As a company that transports petroleum products around the Southeastern U.S., Patriot Transportation Holding Inc. is considered an essential business that needs to keep operating during the COVID-19 pandemic.
But while everyone needs gasoline, people are using much less of it during pandemic-related shutdowns.
That lower demand resulted in a loss of $401,000, or 12 cents a share, for the Jacksonville-based trucking company in its second quarter ended March 31.
Revenue fell 13% in the quarter to $23.5 million.
In a conference call with investors last week, CEO Robert Sandlin said the company’s outlook was positive before the pandemic.
“While our business has not produced the returns we prefer in the last couple of years, we believe the changes we’ve made to our business were beginning to have a positive impact in March,” he said.
“Unfortunately, we experienced a rapid decline in business volume in the middle of March due to COVID-19.”
Patriot said data from the Energy Information Administration showed gasoline demand dropped 48% in the week ending April 3, compared with the same period a year ago.
The drop in demand continued through April, with petroleum miles driven by Patriot’s trucks falling about 35%, Sandlin said.
“We have seen a recent uptick in volume in May versus April but at this point it’s anyone’s guess where we land,” he said.
Sandlin said Patriot is in good shape to withstand the downturn with $11 million in cash and no debt on its balance sheet.
However, Patriot, which announced its first quarterly dividend payment of 15 cents a share in December, is suspending further dividends for the time being, he said.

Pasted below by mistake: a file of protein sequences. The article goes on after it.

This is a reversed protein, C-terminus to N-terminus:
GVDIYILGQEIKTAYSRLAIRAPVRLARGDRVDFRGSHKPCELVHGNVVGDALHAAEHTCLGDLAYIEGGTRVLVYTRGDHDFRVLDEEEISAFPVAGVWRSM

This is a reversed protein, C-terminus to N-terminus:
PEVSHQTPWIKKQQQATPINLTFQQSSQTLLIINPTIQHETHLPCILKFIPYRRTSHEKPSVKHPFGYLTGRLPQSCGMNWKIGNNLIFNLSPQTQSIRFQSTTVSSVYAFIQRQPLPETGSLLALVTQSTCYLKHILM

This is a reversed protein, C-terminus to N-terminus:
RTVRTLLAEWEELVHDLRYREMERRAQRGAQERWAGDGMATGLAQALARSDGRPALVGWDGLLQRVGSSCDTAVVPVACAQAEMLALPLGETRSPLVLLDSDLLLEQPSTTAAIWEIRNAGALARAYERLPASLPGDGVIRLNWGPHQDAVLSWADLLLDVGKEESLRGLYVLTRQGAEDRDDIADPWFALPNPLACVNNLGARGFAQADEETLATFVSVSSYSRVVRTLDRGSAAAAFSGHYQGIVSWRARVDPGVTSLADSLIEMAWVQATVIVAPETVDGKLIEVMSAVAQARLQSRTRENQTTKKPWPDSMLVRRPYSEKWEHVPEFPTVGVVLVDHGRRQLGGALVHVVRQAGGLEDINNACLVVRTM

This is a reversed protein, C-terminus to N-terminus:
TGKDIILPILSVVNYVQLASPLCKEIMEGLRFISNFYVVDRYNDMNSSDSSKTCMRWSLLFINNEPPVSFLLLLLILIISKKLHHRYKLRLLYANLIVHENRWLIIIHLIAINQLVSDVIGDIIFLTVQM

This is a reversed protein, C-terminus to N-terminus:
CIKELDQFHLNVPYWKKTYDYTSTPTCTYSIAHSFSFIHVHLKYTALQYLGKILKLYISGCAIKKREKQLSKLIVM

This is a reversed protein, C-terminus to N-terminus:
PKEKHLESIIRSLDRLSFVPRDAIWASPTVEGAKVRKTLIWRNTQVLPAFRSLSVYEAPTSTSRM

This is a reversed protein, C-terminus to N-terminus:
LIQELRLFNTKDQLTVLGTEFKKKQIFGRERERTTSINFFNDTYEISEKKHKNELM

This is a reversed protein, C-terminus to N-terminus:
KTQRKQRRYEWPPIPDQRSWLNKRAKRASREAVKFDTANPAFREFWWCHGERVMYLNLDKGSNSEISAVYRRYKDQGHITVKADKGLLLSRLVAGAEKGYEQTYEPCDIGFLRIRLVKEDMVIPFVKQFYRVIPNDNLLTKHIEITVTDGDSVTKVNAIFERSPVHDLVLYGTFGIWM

Duos Technologies revenue falls
Duos Technologies Group Inc. was anticipating 2020 to be a year of continued growth.
However, the pandemic has changed the outlook for the Jacksonville-based provider of intelligent security analytical technology.
Duos last week reported a net loss of $2.1 million, or 80 cents a share, in the first quarter with revenue dropping 77% to $991,000.
The company which focuses on technology for railroad companies said the pandemic is causing delays in anticipated contract awards.
“Like many businesses, we were not immune to the effects of the ongoing global pandemic, which caused business disruptions for most of our key customers and consequently impacted our operations,” CEO Gianni Arcaini said in a conference call, according to a transcript posted by the company.
Duos had been projecting revenue to grow from $13.6 million in 2019 to $20 million this year. However, it now says the COVID-19 pandemic makes it uncertain it can reach its revenue target.
“We still expect to grow this year,” Arcaini said.
“However, the timeline for growth has been extended and remains a bit uncertain.”
GEE Group reports loss as clients close
Jacksonville-based staffing company GEE Group Inc. lost business in the second quarter ended March 31 as clients closed their offices and furloughed employees, reducing the need for GEE Group contract workers.
GEE Group reported a net loss of $5.4 million, or 38 cents a share, with revenue falling 4% to $34.7 million.
The company continued to be impacted in April and the first half of May by the weak labor market but said it hopes demand for workers will pick up with businesses starting to reopen.
CEO Derek Dewan said in a news release the company could benefit from post-pandemic trends.
“We are encouraged about the ‘new world order’ and the changes in the way people work, which we believe will result in the increased use of contingent labor and a further acceptance of remote-working in the gig economy,” Dewan said.
Harte Hanks exiting direct mail
Harte Hanks Inc. last week said it is closing its Jacksonville facility as part of plan to exit the direct mail business.